Whilst this is a good idea, we're missing the point yet again. Patients are not taking responsibility for their own care. This is the bit I find so incredible. People don't care about their own health to keep an appointment they went out of their way to make, as if the very act of making the appointment is all that is needed to satisfy their own recovery. No, that's step 1, you actually have to go on and take step 2, and keep your appointment. Is that really so unrealistic?
Two Bedfordshire practices took part in a study where in the previous year, they had seen a total of 4,200 DNAs. For one month patients were asked to write their appointment times down themselves. This was found to cut DNAs by 18% compared with the previous six months' average. Another idea was to ask patients who booked over the phone to repeat back the time and date of their appointments, which cut DNAs by 3.5% compared with the previous month.
It is clearly a big issue and something needs to be done about it.
However, I have a different idea.
I think one of the reasons we have this problem is because the NHS is free at the point of sale. Of course it's not free, it's just that people treat it as if it's free. And what do you do when you think that something is free? You undervalue it, or don't value it at all. You just think it's there to pick up the pieces, your pieces, as and when you abuse yourself, even though you have a responsibility to not put yourself in that position in the first place.
As evidence I point to the Friday/Saturday night binges that you see on the news, with people falling all over the road and pavement, pissed out of their skulls. And what is this ridiculous craze for 'necking'? People drinking all manner of dangerous concoctions (that's if they actually do - I doubt the worst of them). But even so, encouraging the lesser intelligent among us to drink a couple pints of bleach is downright criminal.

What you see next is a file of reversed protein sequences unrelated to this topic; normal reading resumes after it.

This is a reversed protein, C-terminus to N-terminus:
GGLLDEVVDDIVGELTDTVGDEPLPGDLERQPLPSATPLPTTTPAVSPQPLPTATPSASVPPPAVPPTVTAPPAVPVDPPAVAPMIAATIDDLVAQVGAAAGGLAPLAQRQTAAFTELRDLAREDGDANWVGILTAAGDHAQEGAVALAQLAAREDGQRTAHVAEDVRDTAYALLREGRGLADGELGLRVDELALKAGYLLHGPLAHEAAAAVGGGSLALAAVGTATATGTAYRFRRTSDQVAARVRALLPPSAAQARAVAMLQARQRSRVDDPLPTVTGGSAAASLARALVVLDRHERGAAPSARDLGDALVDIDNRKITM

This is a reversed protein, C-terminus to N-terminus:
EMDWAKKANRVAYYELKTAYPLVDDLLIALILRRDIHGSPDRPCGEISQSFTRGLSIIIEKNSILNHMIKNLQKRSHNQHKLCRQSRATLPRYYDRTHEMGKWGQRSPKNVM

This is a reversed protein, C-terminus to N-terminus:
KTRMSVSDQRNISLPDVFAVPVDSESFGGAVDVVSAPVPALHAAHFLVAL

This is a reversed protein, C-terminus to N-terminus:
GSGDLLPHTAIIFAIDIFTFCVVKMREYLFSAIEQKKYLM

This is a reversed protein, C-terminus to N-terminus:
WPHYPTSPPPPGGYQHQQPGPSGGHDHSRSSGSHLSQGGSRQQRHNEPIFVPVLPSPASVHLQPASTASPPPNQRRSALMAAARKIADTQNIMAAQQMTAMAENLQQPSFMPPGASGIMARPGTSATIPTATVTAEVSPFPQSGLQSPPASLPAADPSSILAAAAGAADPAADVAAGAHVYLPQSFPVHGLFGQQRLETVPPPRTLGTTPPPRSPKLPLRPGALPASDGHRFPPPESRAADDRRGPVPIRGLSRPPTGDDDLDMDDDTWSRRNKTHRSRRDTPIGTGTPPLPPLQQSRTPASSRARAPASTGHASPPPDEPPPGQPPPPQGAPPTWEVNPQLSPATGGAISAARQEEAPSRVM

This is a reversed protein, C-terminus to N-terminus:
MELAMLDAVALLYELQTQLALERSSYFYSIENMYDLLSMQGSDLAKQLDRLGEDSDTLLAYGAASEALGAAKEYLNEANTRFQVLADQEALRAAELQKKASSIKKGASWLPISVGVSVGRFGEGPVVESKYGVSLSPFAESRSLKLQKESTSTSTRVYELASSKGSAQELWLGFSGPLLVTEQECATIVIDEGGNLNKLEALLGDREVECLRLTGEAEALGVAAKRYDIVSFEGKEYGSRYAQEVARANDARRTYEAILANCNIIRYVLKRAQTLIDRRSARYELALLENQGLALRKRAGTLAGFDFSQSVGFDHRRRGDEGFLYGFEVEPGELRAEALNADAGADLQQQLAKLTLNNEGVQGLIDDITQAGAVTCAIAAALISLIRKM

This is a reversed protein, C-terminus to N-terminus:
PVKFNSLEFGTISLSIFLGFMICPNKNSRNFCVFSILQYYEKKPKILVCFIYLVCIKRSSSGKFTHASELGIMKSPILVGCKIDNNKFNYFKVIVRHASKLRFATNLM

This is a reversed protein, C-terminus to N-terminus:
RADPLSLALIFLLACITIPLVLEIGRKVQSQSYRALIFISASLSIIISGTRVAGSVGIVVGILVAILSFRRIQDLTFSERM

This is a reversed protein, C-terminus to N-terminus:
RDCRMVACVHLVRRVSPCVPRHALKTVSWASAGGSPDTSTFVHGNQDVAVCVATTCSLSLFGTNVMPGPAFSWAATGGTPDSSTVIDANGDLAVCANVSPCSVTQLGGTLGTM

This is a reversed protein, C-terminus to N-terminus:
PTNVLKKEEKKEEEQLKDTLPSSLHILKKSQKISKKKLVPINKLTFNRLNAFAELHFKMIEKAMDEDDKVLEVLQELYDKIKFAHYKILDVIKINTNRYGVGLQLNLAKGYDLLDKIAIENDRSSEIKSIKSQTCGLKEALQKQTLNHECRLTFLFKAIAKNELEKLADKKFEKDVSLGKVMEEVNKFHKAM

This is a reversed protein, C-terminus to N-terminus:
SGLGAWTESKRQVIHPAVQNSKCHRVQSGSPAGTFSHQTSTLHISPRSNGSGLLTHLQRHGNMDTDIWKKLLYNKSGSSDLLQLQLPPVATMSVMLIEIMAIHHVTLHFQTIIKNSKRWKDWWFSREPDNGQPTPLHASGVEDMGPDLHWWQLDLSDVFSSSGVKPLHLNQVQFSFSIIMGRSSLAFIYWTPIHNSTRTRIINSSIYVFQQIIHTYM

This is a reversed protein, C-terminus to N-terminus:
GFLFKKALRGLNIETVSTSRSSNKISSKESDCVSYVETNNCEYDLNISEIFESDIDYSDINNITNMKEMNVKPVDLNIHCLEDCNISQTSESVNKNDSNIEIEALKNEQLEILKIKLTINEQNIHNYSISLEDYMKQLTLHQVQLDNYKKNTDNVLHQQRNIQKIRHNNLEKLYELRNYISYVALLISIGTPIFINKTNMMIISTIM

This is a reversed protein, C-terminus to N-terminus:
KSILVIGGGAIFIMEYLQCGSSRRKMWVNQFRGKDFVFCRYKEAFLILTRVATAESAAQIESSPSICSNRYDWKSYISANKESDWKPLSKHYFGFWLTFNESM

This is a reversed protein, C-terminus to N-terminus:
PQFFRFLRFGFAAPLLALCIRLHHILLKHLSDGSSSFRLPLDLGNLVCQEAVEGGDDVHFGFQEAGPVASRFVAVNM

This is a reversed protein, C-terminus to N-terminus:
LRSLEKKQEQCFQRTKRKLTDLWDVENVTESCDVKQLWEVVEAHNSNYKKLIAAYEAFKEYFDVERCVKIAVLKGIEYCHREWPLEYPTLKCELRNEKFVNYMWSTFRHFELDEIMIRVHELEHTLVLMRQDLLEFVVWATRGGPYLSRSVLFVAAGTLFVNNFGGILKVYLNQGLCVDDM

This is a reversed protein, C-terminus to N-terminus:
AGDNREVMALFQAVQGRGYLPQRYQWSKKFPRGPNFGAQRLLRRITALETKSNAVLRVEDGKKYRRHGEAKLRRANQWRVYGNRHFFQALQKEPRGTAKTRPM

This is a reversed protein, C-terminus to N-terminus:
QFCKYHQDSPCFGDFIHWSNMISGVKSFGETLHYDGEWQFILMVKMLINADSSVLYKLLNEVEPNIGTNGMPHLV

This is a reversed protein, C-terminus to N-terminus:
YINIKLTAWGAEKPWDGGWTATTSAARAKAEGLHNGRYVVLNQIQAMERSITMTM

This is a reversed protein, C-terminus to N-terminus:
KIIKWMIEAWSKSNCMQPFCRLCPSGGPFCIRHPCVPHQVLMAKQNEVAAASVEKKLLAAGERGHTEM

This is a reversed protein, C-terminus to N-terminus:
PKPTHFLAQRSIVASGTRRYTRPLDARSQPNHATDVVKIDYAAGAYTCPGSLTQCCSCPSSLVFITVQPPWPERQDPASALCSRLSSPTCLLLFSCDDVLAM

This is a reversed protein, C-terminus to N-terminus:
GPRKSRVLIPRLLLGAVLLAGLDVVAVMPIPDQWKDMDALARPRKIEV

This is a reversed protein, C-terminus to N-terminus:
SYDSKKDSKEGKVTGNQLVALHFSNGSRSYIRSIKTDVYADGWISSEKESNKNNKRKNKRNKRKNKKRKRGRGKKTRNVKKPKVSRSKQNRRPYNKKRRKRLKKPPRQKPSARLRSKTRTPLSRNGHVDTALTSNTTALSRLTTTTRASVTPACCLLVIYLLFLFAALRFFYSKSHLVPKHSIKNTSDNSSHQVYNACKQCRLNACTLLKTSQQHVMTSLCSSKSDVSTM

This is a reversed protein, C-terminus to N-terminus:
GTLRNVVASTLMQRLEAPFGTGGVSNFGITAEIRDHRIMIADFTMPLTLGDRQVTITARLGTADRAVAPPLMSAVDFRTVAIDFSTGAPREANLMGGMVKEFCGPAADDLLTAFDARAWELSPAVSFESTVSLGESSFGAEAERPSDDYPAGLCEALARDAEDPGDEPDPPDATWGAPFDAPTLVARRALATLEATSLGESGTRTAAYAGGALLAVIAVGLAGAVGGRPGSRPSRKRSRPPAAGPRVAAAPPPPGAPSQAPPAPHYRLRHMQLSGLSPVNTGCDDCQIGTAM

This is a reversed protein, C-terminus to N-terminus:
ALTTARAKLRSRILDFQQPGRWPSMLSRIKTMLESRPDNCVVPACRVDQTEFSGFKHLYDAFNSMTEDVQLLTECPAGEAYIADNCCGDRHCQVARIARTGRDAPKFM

I hate the fact that politicians spend their whole time dreaming up new ways to tax us, and so when a new fine is announced on the news I realize this is brought in as a revenue raising exercise as much as a keeping us all in line exercise. However, these people are taking money and time from you and me, from all of us who are paying for the fact that they don't give a monkeys for the money they are wasting, when all it would take is a quick phone call to free up that appointment for the next person on the list who has already been waiting for far too long.
So I'm afraid I would be in favour of a fine for non-attendee's, and it should reflect the real cost of lost time to our NHS. £700m divided by roughly 7m DNA's is £100 per appointment. So that should be the fine. Make it clear on the appointment card, or hospital letter, that this is what you will expect to pay if you don't give notice of non-attendance or make a cancellation call well in advance of the appointment time. The hospital, or doctors surgery, will at that time, give you a random number (hospitals can generate their own list of numbers in one column and assign your name and hospital number against it), to prove that you cancelled in time.
Sadly, it seems this is the only language some people understand.
Please share your thoughts below, thank you.